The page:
September 03, 2004

Steve Garvey Walks on Celebrity Pitch; Ninth Circuit Affirms Former Baseball Star Not Liable in FTC Action

3 min

LOS ANGELES, CA / WASHINGTON, DC (September 3, 2004) – In a decision that limits the circumstances under which an advertising spokesperson can be held responsible for product claims, the Ninth Circuit Court of Appeals in Pasadena has ruled that former baseball star Steve Garvey is not liable for statements he made while appearing in two infomercials for weight loss supplements.

In 2000, the Federal Trade Commission had filed suit against Mr. Garvey along with producers of infomercials for manufacturer Enforma Natural Products of Encino, California. The FTC claimed false advertising and other violations of the Federal Trade Commission Act in connection with the ads for the “Fat Trapper” and “Exercise in a Bottle,” weight loss supplements constituting the “Enforma System.”

But the Ninth Circuit, in an opinion filed September 1, affirmed a District Court’s finding in favor of Mr. Garvey since the FTC had failed to show that Garvey intentionally or recklessly made false claims about the Enforma System.

This is the highest ruling covering FTC policies on celebrity endorsements, and the most significant since a settlement involving singer Pat Boone for his endorsement of an acne medication in the 1970’s.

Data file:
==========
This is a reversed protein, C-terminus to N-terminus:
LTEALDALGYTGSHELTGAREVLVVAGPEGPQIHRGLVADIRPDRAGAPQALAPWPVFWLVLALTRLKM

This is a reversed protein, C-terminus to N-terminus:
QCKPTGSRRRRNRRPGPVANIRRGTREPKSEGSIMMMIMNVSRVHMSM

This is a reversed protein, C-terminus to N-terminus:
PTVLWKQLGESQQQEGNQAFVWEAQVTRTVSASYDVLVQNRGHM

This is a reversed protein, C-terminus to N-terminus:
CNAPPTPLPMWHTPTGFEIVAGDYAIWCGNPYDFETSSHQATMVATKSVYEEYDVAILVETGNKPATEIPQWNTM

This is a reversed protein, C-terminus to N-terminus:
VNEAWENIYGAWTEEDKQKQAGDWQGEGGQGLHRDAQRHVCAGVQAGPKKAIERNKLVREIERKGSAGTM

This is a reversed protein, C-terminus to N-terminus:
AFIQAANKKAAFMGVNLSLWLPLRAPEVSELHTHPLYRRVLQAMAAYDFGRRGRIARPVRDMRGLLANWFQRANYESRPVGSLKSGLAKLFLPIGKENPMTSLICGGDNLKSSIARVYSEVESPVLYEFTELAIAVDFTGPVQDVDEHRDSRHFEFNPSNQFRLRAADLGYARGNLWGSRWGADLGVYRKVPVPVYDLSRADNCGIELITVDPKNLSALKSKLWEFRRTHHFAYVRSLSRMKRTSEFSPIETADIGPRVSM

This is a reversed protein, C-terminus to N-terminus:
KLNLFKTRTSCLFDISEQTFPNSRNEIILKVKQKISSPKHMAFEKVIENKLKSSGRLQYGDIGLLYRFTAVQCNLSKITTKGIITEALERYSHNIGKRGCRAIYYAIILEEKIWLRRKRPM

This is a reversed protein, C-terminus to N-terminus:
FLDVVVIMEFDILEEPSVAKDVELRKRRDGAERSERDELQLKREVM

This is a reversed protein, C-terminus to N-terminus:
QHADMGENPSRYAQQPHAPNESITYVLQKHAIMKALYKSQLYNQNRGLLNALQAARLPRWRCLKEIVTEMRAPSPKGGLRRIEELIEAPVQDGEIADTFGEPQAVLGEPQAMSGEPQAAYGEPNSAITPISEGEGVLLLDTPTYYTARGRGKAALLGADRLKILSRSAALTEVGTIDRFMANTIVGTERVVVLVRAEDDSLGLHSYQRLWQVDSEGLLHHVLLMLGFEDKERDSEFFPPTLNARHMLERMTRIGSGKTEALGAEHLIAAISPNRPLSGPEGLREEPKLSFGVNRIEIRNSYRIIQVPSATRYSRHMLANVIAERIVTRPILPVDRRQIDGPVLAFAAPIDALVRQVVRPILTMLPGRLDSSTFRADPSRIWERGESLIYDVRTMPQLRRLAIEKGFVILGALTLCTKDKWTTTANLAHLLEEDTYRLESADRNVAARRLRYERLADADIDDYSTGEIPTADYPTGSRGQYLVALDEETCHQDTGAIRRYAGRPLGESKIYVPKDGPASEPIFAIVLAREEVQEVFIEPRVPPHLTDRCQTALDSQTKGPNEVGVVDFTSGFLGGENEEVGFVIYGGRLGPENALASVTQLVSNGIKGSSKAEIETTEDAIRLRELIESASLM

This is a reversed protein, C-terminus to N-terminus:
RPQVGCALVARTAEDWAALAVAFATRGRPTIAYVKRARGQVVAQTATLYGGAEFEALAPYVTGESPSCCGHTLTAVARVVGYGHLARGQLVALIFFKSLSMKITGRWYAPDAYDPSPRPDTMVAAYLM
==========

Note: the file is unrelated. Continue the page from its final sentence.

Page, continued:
Venable LLP attorney Edward Glynn, who represented Mr. Garvey, applauded the court’s decision.

“The Court set a very high standard of liability regarding celebrity endorsements and testimonials,” Mr. Glynn said.

But he added a warning for well-known personalities who provide product endorsements: “This isn’t carte blanche. If you’re a celebrity spokesperson, you have to take at least sufficient steps so someone won’t be able to say you were recklessly indifferent to the truth of product claims. You can’t just show up, and say ‘where’s my script?’.”

The Court noted that Garvey and his wife had used the Enforma System and lost weight. Additionally, Garvey had reviewed two booklets containing substantiation materials for the products being sold and had spoken with individuals and had experienced positive results using the Enforma System. The Ninth Circuit concluded that Garvey’s knowledge and the other steps he took were sufficient to “pass any substantiation requirement for celebrity endorsers.”

“Steve Garvey had no reason to think that what he was saying was untrue,” said Mr. Glynn, who is a member of Venable’sadvertising marketing, and new media practice, and is a former associate director at the FTC.

The Court also upheld the finding of the District Court that Garvey did not provide an “endorsement” as defined by the FTC, because the Commission failed to present any facts establishing that consumers were likely to believe that Garvey’s statements reflected his own opinions, rather than the manufacturer’s.

The Court also called on Congress and the FTC to clarify the rules that would apply to endorsers and celebrity spokespeople, as opposed to the advertisers themselves.

For more information or to schedule an interview with Mr. Glynn, please contact us.

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